In the collection of essays, God in the Dock, C. S. Lewis uses the word "mellontolatry," which is defined as "worship of the future." This is the first instance of the word I can find.
In other places, Lewis makes up words, but he explicitly says that he is coining a term. E.g, "Bulverism." But he uses "mellontolatry" as if it were a known, but rare, word.
A few years ago, I went on a determined hunt for the origin of this word. OED had nothing. The UT Austin library had a 7 or 8 volume dictionary and it had nothing. I enlisted one of the senior librarians (whose eyes lit up at the challenge) in the hunt. We found nothing preceding Lewis.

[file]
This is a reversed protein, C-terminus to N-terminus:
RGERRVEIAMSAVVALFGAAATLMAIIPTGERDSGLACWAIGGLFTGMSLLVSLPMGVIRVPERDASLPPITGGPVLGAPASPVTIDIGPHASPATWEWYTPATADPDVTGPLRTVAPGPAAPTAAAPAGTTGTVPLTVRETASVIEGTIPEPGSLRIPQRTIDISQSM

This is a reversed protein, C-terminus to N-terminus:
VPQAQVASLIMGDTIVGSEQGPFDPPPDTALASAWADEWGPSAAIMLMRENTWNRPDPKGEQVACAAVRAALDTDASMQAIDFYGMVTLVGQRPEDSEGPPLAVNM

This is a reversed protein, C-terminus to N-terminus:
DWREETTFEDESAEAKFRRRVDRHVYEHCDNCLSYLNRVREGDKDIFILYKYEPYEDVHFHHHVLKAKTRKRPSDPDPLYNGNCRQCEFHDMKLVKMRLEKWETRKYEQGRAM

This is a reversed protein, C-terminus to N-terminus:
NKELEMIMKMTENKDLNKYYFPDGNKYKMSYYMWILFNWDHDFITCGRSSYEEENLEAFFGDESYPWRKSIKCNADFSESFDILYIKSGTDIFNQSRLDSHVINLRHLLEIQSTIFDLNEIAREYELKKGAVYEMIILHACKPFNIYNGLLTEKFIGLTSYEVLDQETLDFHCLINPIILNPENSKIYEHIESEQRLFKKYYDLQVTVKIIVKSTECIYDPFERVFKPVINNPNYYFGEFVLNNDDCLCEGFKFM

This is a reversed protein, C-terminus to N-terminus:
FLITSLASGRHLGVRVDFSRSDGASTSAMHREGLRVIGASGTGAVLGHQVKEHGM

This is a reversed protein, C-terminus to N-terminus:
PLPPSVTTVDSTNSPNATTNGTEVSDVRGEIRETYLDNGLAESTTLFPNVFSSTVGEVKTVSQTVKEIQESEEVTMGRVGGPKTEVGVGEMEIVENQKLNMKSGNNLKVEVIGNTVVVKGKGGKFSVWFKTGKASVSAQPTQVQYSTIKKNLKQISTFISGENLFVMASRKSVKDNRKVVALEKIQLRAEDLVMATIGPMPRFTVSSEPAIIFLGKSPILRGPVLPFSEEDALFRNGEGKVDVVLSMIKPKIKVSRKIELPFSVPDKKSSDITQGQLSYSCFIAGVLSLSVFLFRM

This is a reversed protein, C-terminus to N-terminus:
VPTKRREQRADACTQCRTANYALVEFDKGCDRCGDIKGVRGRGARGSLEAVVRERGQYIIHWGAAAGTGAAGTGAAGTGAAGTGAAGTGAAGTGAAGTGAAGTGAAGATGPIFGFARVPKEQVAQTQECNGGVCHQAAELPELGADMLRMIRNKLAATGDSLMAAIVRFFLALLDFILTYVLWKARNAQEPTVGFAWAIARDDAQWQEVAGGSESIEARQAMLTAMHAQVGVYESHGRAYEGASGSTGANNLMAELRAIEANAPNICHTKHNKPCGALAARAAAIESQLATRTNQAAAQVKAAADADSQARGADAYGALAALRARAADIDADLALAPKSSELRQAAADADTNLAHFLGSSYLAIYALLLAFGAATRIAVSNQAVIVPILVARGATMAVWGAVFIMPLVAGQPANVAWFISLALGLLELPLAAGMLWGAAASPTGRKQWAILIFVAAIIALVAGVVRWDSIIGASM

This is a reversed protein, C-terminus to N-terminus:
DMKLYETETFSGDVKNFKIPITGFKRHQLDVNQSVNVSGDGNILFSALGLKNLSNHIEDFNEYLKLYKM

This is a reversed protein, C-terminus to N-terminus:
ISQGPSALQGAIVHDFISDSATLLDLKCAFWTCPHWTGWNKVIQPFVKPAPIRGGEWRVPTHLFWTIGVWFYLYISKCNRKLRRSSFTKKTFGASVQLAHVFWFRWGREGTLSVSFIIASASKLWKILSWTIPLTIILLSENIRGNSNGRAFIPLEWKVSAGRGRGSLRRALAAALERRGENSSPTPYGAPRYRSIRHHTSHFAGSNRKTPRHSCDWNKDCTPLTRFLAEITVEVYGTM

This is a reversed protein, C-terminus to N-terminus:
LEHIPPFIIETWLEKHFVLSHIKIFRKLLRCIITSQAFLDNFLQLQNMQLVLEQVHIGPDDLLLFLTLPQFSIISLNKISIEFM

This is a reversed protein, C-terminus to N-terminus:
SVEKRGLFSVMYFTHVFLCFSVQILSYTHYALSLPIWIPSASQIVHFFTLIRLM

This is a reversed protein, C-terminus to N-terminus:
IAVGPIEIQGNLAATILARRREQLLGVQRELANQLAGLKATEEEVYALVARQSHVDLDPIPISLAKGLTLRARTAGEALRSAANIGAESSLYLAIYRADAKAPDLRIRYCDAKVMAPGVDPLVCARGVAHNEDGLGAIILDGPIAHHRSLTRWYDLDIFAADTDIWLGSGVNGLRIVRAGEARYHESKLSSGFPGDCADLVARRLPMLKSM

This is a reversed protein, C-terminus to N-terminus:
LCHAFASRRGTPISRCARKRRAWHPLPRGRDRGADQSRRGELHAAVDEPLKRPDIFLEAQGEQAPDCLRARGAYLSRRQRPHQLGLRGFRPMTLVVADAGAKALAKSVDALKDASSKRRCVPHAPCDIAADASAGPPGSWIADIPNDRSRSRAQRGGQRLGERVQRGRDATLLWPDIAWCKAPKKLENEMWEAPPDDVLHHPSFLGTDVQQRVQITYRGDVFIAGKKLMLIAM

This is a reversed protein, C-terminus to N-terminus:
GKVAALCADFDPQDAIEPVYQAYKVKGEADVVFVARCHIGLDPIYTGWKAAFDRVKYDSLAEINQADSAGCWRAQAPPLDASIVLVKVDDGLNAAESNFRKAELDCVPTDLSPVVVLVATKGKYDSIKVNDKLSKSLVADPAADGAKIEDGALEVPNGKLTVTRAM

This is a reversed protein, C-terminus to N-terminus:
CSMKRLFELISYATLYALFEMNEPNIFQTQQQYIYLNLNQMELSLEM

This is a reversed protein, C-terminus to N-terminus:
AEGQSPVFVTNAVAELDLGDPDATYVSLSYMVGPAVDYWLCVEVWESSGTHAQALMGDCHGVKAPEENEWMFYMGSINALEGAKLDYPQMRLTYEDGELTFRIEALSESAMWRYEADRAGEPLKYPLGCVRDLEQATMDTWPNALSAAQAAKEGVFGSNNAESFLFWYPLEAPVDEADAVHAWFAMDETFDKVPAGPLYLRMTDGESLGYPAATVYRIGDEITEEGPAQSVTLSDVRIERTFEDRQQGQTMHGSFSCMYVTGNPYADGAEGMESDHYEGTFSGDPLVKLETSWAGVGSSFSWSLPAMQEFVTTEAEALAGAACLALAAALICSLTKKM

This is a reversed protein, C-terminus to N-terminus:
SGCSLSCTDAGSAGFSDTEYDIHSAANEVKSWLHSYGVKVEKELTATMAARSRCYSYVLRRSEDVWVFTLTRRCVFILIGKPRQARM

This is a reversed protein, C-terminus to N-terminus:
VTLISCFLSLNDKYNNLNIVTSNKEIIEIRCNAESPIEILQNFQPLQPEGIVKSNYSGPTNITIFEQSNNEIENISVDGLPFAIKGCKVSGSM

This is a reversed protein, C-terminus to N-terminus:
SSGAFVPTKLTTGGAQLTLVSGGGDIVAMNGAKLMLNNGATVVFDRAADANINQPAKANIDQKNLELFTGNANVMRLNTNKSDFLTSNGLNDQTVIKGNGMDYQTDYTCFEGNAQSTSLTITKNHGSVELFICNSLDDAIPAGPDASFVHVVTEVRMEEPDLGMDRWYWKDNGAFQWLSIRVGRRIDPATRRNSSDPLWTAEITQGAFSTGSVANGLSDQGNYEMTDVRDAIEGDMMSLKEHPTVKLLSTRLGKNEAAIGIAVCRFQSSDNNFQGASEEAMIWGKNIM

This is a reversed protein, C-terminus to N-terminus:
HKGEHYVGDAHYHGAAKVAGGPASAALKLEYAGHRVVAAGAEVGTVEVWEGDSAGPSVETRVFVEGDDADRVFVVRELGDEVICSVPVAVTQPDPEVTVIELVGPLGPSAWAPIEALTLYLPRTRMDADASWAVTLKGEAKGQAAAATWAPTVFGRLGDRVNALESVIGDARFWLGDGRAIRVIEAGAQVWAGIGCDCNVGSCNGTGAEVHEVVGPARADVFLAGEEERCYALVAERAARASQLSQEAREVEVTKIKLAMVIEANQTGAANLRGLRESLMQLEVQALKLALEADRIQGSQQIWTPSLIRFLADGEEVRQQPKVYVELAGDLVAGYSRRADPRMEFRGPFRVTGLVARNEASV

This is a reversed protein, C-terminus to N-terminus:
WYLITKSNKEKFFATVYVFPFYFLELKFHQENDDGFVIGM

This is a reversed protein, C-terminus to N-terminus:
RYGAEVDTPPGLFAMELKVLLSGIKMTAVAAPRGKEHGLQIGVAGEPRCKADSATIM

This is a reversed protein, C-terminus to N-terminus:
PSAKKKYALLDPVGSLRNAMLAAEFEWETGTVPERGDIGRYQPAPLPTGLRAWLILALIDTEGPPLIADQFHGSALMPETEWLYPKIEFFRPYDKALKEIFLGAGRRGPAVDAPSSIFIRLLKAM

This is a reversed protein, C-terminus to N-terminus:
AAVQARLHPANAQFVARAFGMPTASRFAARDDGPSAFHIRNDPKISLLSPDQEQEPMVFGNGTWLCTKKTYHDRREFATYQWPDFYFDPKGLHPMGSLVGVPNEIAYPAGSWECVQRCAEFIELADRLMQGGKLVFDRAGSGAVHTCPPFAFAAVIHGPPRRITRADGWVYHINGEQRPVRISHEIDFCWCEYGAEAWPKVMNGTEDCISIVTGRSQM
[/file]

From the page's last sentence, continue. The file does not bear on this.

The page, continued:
Today, Google have me this hit:
which also lists:
Pareltholatry – worship of the past
Nynolatry – worship of the present
Chronolatry – worship of time
and, frankly, I file that website under "too silly." All other hits derive from Lewis.
So that's my question: Did Lewis coin this word? If not, where did it come from?